In the past I have used the word “traditional” when describing “old-fashioned” activities such as sewing or baking. When I settled on the use of that word several years ago, it was primarily because I thought “Old-fashioned” sounded dawdy, and I thought traditional communicated what I was trying to articulate.

It has since become clear to me that the word “traditional” connotes specific positions on particular issues, and it has highly charged implications. Hindsight is always 20/20. “Simple Living” is clearly a better word choice when it comes to describing my interests.

I debated long and hard about writing this post. I didn’t want to. As Tony Robbins said, “Where focus grows, energy flows.”

I wanted this place to be a happy uplifting corner of the internet. But the idea that my content and I are being perceived in a manner that is so different than who I am, or what I intended is so disheartening, and I literally couldn’t move on until I addressed this.

Going forward, unless you have previously contributed a thoughtful comment that has been approved, all comments will be held for moderation. Offensive language, insulting or derogatory comments, and personal attacks will not be published. I have also set up a blacklist to filter out comments containing offensive language, certain terms and phrases automatically, so I don’t even have to see the vitriol left by anonymous users.

I reserve the right to block any IP address that violates the comment policy from commenting, subscribing, or accessing The Vintage Housewife.

There can and will be disagreements in the comments sections. However, as long as the discussion remains civil I will not be censoring differing thoughts or opinions.

I am looking forward to moving on. I feel that this community is brimming with promise and potential.

Thanks for reading, if you are new here I am exicted to have you join us! I have a lot in store for this blog, and have no doubt we will all learn a lot, and hopefully have some fun along the way!

1 See “The American Dream,” OpenStax College, U.S. History. OpenStax CNX. May 15, 2015.

This site uses Akismet to reduce spam. Learn how your comment data is processed.


Sunday 26th of September 2021

I am sorry that some have made what appears to be a fun site, a troublesome place for you. I am happy to see that you will continue on. I am looking forward to the interesting lifestyle you discuss here. Don't let the nay sayers get you down!!

Christa Sterken

Tuesday 10th of August 2021

I am sorry you had to experience that, when to me, it seems to obvious you are just spreading joy about a time period you like...and that others do too! There isn't a period in history that didn't have dark as well as hope. When people look for offense, it is easy to find. That is on them but as a writer also, I truly feel for you. Please don't let the mean people ruin a beautiful thing you are doing ♥ God bless you in the season on beauty you are still going to spread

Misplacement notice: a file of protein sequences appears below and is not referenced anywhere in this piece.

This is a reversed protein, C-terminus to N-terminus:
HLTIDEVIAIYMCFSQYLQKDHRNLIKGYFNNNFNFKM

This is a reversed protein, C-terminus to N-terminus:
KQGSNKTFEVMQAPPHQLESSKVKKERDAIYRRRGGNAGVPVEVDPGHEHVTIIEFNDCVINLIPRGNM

Lola Kamuda

Tuesday 10th of August 2021

I think what you're doing is wonderful! Home-making is a lost art. My kids are grown, but I quit my job a few months ago, and it's the best decision I've ever made. I was sitting at a desk 40 hours a week while paying for a gym membership. My house was always dusty, home projects went unfinished, and cooking had become a chore. I've had to defend my choice to my husband, my friends and anyone that asks me what I do for a living. The truth is, I finally feel like I truly am living. In exchange for my freedom I gave up alot, but I don't miss any of it. It's so ironic: women in the 50's were ridiculed for working outside the home and today we are ridiculed for staying home. To make matters worse, the flack is coming from other women! We're back where we're started, less a step or two. So sad.


Tuesday 10th of August 2021

Hi Jen! I discovered your blog not to long ago and love it. Everything you publish is educational and brightens up my day. I can't wait to see what you share with us next!


Saturday 17th of July 2021

I see looking to the past as a way to rediscover techniques, tools, and ways of approaching daily life that we have lost track of. Especially when it comes to women’s housework, all traditional crafts, and the (often suppressed) traditional ways and culture of peoples of color in our country. Our grandparents and great grandparents’ ways can teach us a lot worth pulling forward and adapting for modern use. For instance, how did my grandmother keep an entire house clean inside and out while making 3 full meals, hosting weekend dinner parties, and raising a child? And still having her own social life? And her mother do the same with 8 kids and a farm? All without any outside help? She created tools and methods we can learn from.

This site uses Akismet to reduce spam. Learn how your comment data is processed.